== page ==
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Ian's popularity continues to grow every year - FLESHMARKET CLOSE was his biggest selling novel yet in both hardcover and paperback. Unusually for such a bestselling author, Rankin still gets swathes of critical praise. He has continued to keep the Rebus series as fresh as when it began twenty years ago. In the last five years, he has also become an important figure in the cultural life of the UK - he is regular on tv and radio and writes for the local and national press.

About the Author

Born in the Kingdom of Fife in 1960, Ian Rankin graduated from the University of Edinburgh in 1982, and then spent three years writing novels when he was supposed to be working towards a PhD in Scottish Literature. His first Rebus novel was published in 1987, and the Rebus books are now translated into twenty-two languages and are bestsellers on several continents. Ian Rankin has been elected a Hawthornden Fellow, and is also a past winner of the Chandler-Fulbright Award, as well as receiving two Dagger Awards for the year's best short story and the Gold Dagger for Fiction. Ian Rankin is also the recipient of honorary degrees from the universities of Abertay, St Andrews and Edinburgh. A contributor to BBC2's 'Newsnight Review', he also presented his own TV series, 'Ian Rankin's Evil Thoughts', on Channel 4 in 2002. He recently received the OBE for services to literature, opting to receive the prize in his home city of Edinburgh, where he lives with his partner and two sons.

Reviews

While John Rebus's legion of fans may be disappointed that this is the Edinburgh detective's last case, Edgarr and Gold Daggerr award winner Rankin (www.ianrankin.net) gives the gruff chap a solid send-off in this 17th and final series entry. Days before his retirement, Rebus is presented with the murder of a famous Russian poet, which leads him into unexpected avenues involving gangsters and business executives. Scottish actor James Macpherson aptly captures Rebus's prickly personality, though his Scots burr lurks in the background of his Russian accents. One of the best titles in the series; highly recommended for popular collections. [Audio clip available through www.hachettebookgroup.com; unabridged library-edition CD available from Recorded Books; the Little, Brown hc received a starred review, LJ 8/08.-Ed.]-Michael -Adams, CUNY Graduate Ctr. Lib. Copyright 2009 Reed Business Information.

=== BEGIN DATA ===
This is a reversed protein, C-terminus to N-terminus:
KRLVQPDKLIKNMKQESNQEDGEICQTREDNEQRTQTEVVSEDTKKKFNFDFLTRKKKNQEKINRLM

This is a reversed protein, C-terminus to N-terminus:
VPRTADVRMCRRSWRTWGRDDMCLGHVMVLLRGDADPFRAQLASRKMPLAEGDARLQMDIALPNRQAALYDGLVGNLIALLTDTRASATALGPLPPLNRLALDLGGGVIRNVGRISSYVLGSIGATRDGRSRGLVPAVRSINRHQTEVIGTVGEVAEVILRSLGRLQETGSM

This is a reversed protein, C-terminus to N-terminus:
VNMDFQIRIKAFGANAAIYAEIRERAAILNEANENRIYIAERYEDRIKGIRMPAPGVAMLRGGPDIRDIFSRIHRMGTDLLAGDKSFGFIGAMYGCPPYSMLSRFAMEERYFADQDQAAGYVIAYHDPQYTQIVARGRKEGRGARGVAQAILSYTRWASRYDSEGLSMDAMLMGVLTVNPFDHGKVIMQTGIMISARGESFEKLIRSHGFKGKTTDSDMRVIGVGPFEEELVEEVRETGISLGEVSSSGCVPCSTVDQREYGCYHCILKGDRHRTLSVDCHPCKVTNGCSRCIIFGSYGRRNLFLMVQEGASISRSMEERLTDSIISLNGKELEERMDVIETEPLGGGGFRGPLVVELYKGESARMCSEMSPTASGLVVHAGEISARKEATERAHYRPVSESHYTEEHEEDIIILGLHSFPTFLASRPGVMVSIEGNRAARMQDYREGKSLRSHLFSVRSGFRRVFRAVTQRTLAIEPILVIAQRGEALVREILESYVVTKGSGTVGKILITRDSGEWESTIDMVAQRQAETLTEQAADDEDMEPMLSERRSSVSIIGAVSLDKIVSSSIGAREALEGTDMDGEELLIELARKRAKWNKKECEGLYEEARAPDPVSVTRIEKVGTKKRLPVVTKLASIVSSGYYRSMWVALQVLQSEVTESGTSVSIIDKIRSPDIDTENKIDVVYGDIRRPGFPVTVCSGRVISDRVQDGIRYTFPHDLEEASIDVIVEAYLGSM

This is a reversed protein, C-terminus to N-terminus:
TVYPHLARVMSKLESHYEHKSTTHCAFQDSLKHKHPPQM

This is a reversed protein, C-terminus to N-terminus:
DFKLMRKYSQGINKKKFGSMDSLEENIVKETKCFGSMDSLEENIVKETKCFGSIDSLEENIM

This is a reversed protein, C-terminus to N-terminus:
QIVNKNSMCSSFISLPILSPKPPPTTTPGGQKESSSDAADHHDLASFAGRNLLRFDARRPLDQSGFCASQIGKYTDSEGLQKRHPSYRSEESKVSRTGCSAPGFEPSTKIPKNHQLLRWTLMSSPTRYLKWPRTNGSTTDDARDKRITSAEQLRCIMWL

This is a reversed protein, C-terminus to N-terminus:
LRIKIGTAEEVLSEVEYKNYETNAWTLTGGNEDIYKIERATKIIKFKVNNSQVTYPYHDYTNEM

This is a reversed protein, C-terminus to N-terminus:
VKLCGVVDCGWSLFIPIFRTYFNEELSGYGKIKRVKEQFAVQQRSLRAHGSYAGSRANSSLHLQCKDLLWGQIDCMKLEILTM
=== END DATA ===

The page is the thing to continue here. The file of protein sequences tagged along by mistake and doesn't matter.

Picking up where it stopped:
James MacPherson's home-grown Scottish burr is put to excellent use narrating Rankin's 17th and possibly best crime novel featuring Det. Insp. John Rebus of the Edinburgh police. At 60, it's retirement time for Rebus and, as expected, Rankin's rebellious series hero isn't going quietly. Not with the murder of a dissident Russian poet to solve and a career-long battle with local crime lord Big Ger Cafferty to close down. MacPherson easily conveys Rebus's gruff impatience, Cafferty's deeper, nastier menace and Det. Siobhan Clarke's brittle coolness. He even manages to lose the burr long enough to get past several Russian-thick accents. Though Rebus's mention of perusing his unsolved cases in retirement offers some hope of future sleuthing, this reads like a farewell novel. Along with its expected well-crafted procedural elements, Rankin has included several moments of wistfulness and regret, and MacPherson makes the most of every one of them. A Little, Brown hardcover (Reviews, July 7). (Sept.) Copyright 2008 Reed Business Information.

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